Fleet News

VRA reports 'stable' trading conditions in used car market

With the market entering a traditionally quieter spell in the run up to Christmas, the Vehicle Remarketing Association (VRA) is reporting continuing stable trading conditions.

In line with VRA predictions last month, prices are nudging down, but only slightly, as lower volumes of stock in the wholesale market are met with corresponding demand.

It says the search for those rare two to four year old ‘ready to retail’ lower mileage vehicles is clearly getting harder and there are signs that dealers are hanging on to a significantly higher proportion of their part exchanges, in order to keep forecourts stocked up.

Demand for older vehicles, over five to six years is also still strong, with auction conversion rates in excess of 75%. This remains significantly above the current overall average conversion rate of 65%, which in itself is a very respectable performance so late in the year.

It reports some downward pressure on the values of late year low mileage vehicles is evident, as a result of a number of highly attractive new car incentives. This is diverting a degree of consumer attention away from used models but, even with supplies of late year vehicles increasing, this is not causing a major problem at the moment.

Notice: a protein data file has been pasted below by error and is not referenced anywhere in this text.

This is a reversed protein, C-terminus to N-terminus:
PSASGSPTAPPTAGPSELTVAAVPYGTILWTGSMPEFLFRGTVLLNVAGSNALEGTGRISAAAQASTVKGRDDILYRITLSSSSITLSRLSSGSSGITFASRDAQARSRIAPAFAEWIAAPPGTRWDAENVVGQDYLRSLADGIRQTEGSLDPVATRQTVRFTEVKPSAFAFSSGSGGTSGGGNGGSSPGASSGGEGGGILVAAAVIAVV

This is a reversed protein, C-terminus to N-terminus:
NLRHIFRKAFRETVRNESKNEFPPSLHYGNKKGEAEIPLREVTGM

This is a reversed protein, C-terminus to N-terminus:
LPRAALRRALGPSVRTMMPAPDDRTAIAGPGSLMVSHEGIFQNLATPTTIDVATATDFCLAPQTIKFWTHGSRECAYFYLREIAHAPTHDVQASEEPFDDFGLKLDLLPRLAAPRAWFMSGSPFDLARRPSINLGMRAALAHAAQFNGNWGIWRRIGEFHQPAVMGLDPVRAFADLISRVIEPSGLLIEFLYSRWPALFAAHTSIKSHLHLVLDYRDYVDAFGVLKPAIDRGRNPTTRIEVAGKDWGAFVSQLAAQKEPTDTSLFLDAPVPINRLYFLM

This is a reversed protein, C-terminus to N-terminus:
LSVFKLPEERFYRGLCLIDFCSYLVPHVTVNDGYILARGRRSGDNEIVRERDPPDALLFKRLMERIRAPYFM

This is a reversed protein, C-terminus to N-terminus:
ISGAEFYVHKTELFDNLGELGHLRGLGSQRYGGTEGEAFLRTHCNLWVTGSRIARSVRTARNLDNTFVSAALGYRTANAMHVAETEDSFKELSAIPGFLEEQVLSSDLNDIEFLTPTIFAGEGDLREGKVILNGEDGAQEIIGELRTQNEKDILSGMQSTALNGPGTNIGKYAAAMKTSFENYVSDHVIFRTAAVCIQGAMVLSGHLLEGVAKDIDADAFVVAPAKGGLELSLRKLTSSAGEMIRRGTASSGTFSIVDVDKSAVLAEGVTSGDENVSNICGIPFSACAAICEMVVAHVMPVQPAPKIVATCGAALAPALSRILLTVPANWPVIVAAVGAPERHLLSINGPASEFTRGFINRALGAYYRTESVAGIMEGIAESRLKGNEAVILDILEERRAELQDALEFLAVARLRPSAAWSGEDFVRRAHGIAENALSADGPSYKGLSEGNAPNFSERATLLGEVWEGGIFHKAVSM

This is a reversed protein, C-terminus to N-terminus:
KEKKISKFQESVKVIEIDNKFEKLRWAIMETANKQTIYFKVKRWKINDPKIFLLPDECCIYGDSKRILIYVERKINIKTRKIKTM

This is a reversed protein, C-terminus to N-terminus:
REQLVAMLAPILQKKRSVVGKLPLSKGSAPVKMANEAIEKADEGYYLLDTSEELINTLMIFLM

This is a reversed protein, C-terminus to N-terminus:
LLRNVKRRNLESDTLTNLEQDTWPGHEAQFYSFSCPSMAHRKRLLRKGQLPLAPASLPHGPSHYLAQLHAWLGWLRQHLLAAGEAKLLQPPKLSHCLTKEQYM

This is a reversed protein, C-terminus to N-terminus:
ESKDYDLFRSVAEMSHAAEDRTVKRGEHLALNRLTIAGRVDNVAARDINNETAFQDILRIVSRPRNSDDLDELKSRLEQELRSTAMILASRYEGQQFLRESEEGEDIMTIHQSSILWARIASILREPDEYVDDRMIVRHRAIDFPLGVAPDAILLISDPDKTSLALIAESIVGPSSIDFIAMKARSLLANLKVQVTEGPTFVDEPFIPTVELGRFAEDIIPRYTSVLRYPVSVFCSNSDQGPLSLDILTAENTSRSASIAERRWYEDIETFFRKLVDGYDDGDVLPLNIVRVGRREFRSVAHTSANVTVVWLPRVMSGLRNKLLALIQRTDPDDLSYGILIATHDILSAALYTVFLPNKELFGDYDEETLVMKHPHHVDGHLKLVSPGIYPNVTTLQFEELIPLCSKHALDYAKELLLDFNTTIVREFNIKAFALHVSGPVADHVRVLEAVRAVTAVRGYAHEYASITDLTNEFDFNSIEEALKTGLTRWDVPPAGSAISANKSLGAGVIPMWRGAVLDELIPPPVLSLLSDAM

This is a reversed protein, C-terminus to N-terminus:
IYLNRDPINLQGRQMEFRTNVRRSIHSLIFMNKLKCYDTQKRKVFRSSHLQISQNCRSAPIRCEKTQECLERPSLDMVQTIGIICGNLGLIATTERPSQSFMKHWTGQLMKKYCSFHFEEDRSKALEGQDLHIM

However, with values of late year vehicles having recovered well since the depths of recession, they will reach a point when they may not appear to be as attractive as they once did.

Perhaps this point is not too far away and amidst the competitive new car market, it would not be surprising if the values of very young vehicles came under some more pressure in the near future, says the VRA.

With the turn of the New Year only three weeks away, VRA members expect the remainder of December’s wholesale market to remain strong. Some dealers, mindful of strengthening interest and potentially rising prices in January, will inevitably start stocking up prior to the Christmas break and this should be enough to support the market to year end.

It says concerning bi-product of the tough economic times is the increasing number of vehicles having missed their routine service and maintenance intervals. Dealers are having to correct more faults than normal to bring them up to retail standard and, should this trend continue, it is expected that they will begin to adjust their bids to reflect this.

So, the VRA is advising its members to be aware of the hidden cost of incomplete service records. Further evidence of this comes from the recovery companies who are reportedly attending an increasing number of breakdowns caused by lack of basic maintenance.

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